When Jesus' mother and brothers finally arrive at the house they send someone to call Jesus out to them.  I always thought this next bit was odd.  I didn't understand what was really going on.  When told his mother and brothers are looking for him Jesus says "who are my mother and my brothers?"  At this point Jesus looks around him at all the people sitting nearby and tells the crowd that it is whoever does the will of God that are his "brother and sister and mother".  I think I get this now.  This offers up a beautiful picture of identity, for me.  I picture family in terms of a little (or sometimes big, as in Dh's case!) huddle of people who would do anything to defend and protect one another.  Jesus gives us that identity when he calls us, those who do God's will, his family.  And Jesus ended up going to the cross for us, his family.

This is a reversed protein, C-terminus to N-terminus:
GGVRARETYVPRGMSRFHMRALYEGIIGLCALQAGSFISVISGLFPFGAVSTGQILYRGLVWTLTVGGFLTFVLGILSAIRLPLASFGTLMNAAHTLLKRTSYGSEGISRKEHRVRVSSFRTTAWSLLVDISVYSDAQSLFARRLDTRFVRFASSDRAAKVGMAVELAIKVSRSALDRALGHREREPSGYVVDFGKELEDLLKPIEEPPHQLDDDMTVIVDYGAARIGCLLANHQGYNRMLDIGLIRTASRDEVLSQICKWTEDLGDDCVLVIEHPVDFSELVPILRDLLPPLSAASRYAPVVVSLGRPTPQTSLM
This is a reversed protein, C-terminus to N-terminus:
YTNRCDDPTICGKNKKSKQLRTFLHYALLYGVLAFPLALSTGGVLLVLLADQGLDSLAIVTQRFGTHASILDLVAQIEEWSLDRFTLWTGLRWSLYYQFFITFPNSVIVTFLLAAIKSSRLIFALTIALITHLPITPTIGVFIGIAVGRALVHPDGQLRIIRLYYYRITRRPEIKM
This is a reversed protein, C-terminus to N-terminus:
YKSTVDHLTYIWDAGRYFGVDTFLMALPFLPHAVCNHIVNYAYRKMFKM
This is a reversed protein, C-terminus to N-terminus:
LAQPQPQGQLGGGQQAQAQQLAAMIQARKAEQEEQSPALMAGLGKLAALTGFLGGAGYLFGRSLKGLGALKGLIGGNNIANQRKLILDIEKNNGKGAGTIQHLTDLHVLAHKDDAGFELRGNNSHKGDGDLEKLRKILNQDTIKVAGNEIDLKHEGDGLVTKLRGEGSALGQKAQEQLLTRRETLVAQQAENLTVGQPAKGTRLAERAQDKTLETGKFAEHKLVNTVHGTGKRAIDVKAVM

As I travel through Mark I will no doubt come nose-to-nose with the radical side of Jesus.  For now I am wrapped in the knowledge that Jesus calls those who do God's will his family.  I can't imagine a more significant place to stand.

Friday, 18 July 2014

Teaching is about People

The constant theme for my yesterday, all day was this:  Teaching is about people.

One of the "big questions" of my degree has been "what is education for?"  You know, I thought I could answer that question until I took the philosophy subject for my course.  I loved the unit coordinator but that question turned everything I thought I knew upside down in my head.  I have told the UC he has a lot to answer for in the scrambling of my brain!  He is still one of my favourite UC's because who could have bad feelings towards a man who begins every lecture with "I hope you have your cup of tea by your side....".  There, my friends, is a good reason to study online!  A cup of tea and a comfy chair while your brain is turned inside out.